Burnel History, Family Crest & Coats of Arms

Burnel is a name whose history is entwined with the ancient Anglo-Saxon tribes of Britain. It was a name for a person with brown hair or a dark complexion. The surname Burnel is derived from the Old English word burnel. This word comes from the Old French word brunel, which is a diminutive of the Old French word brun. Normally a nickname, Burnel was also used as a personal name.

Early Origins of the Burnel family

The surname Burnel was first found in Shropshire where they were a family of great antiquity. They held a family seat at Acton Burnell in the county of Salop where they were found as early as 1087 according to Dugdale. They also acquired Holgate in the same shire and one of the first on record was Lesire le Burnell, whose son Robert Burnell (1239-1292) was Bishop of Bath and Wells in 1275 and Lord Chancellor of England from 1274-1292. He was "descended from a knightly family in Shropshire, and was born at their seat of Acton Burnell, near Shrewsbury. After he became famous the monks of Buildwas forged a genealogy which traced his family back to the Conquest." [1]

Another branch of the family was found in the parish of Sibthorpe in Nottinghamshire. "This place was anciently of some importance, and was the residence of the Burnell family, of whose spacious mansion, however, no remains now exist." [2]

The parish of Acton-Burnell is of great importance to the family too. "This place, which is of considerable antiquity, is on a branch of the Roman Watling-street. It takes the adjunct to its name from the family of Burnell, of whom Robert, Bishop of Bath and Wells, and Lord High Chancellor in the reign of Edward I., had a castle in the parish, of which there are still some remains. Nicholas Burnell, a distinguished warrior in the reign of Edward III., was born and buried here." [2]

Early History of the Burnel family

This web page shows only a small excerpt of our Burnel research. Another 48 words (3 lines of text) covering the years 1571, 1542 and 1641 are included under the topic Early Burnel History in all our PDF Extended History products and printed products wherever possible.

Burnel Spelling Variations

Before the last few hundred years, the English language had no fast system of spelling rules. For that reason, spelling variations are commonly found in early Anglo-Saxon surnames. Over the years, many variations of the name Burnel were recorded, including Burnell, Burnhill, Byrnell and others.

Early Notables of the Burnel family (pre 1700)

Distinguished members of the family include Edward Burnell ( fl. 1542), English professor of Greek at Rostock, Germany. [1] Henry Burnell fl. 1641), the dramatist, belongs to the Anglo-Irish family of Burnell, which acquired considerable estates in Leinster...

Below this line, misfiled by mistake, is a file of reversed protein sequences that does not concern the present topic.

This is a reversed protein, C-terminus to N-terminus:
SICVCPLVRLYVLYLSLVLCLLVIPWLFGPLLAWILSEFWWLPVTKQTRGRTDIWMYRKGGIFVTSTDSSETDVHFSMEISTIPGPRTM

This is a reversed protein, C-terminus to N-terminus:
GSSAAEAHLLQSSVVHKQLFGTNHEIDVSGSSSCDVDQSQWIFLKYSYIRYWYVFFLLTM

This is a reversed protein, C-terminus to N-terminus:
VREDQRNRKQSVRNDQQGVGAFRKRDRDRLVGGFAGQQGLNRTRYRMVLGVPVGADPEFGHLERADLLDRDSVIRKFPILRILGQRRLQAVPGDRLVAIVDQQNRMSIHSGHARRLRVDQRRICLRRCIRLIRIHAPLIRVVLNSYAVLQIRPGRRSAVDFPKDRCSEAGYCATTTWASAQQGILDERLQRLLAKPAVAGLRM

Another 36 words (3 lines of text) are included under the topic Early Burnel Notables in all our PDF Extended History products and printed products wherever possible.

Ireland Migration of the Burnel family to Ireland

Some of the Burnel family moved to Ireland, but this topic is not covered in this excerpt.
Another 33 words (2 lines of text) about their life in Ireland is included in all our PDF Extended History products and printed products wherever possible.


New Zealand Burnel migration to New Zealand +

Emigration to New Zealand followed in the footsteps of the European explorers, such as Captain Cook (1769-70): first came sealers, whalers, missionaries, and traders. By 1838, the British New Zealand Company had begun buying land from the Maori tribes, and selling it to settlers, and, after the Treaty of Waitangi in 1840, many British families set out on the arduous six month journey from Britain to Aotearoa to start a new life. Early immigrants include:

Burnel Settlers in New Zealand in the 19th Century
  • John Burnel, aged 25, a farm labourer, who arrived in Wellington, New Zealand aboard the ship "Dallam Tower" in 1875


The Burnel Motto +

The motto was originally a war cry or slogan. Mottoes first began to be shown with arms in the 14th and 15th centuries, but were not in general use until the 17th century. Thus the oldest coats of arms generally do not include a motto. Mottoes seldom form part of the grant of arms: Under most heraldic authorities, a motto is an optional component of the coat of arms, and can be added to or changed at will; many families have chosen not to display a motto.

Motto: Caritas fructum habet
Motto Translation: Charity bears fruit.


  1. ^ Smith, George (ed), Dictionary of National Biography. London: Smith, Elder & Co., 1885-1900. Print
  2. ^ Lewis, Samuel, A Topographical Dictionary of England. Institute of Historical Research, 1848, Print.


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